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Five Things: Predicting the Recession's End

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Also, we must stimulate the stimulus; new American savers; and much more.

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1. "Krugman Predicts Recession's End"

That was the headline on Bloomberg late yesterday, after New York Times columnist and Nobel Prize-winning economist Paul Krugman delivered a lecture at the London School of Economics.

"I would not be surprised if the official end of the US recession ends up being, in retrospect, dated sometime this summer," Krugman said, according to Bloomberg.

And there's your headline.

But, as BTIG Chief Market Strategist Mike O'Rourke pointed out last night, there's always more to the story, particularly for those who prefer to see things through to the end. Only moments after discussing the recession's end, Krugman added this caveat:

"[A]s I said at the beginning, the Japanese lost decade is actually starting to look good in terms of depth right now, it was not nearly as deep as what we are going through and I am actually worried that it will start to look good in terms of duration as well."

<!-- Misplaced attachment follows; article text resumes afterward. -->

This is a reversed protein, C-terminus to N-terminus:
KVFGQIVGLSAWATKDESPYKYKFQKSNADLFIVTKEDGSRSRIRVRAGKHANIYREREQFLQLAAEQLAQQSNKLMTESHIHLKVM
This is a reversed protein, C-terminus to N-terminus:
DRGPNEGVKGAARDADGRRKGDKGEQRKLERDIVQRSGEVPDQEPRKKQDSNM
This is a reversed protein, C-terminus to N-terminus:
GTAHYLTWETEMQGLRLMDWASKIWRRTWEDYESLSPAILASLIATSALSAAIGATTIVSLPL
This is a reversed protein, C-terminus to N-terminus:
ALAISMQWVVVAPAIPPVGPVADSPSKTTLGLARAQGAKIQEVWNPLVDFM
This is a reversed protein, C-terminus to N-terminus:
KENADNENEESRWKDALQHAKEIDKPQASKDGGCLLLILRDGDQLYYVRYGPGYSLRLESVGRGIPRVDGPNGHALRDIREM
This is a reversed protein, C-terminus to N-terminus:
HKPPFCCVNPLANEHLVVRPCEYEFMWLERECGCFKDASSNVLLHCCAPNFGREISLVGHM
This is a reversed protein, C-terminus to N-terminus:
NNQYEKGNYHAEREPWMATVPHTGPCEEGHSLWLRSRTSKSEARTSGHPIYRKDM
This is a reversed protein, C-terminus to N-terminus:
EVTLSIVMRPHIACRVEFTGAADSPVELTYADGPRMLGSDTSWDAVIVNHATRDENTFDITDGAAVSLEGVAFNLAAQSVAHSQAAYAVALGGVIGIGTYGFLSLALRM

It's true -- people see what they want to see. A headline writer approaching the market from an optimistic perch can't be faulted for swooping in and locking onto the "recession's end" theme anymore than a grizzled veteran with ink-stained hands can be faulted if she chose the "Krugman Predicts Lost Decade for US" theme.

Meanwhile, Bank of America (BAC)/Merrill Lynch took a slightly different tack on the Krugman speech this morning, noting that this is the same economist who forecast, in June of 2003, that, " The current surge in stocks looks like another bubble, one that will eventually burst," which, as they point out, was true, if "only about 4 years early."

And that brings me to my point: The economy and the stock market are not the same thing.


2. We Must Stimulate the Stimulus?

It's a very good thing that the stock market and the economy are truly different beasts: Every time I get even remotely optimistic and think that perhaps we won't conclude 2009 by collapsing into a pile of rubble that gets bulldozed into a sinkhole on the Florida panhandle, I see a headline like this:



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No positions in stocks mentioned.

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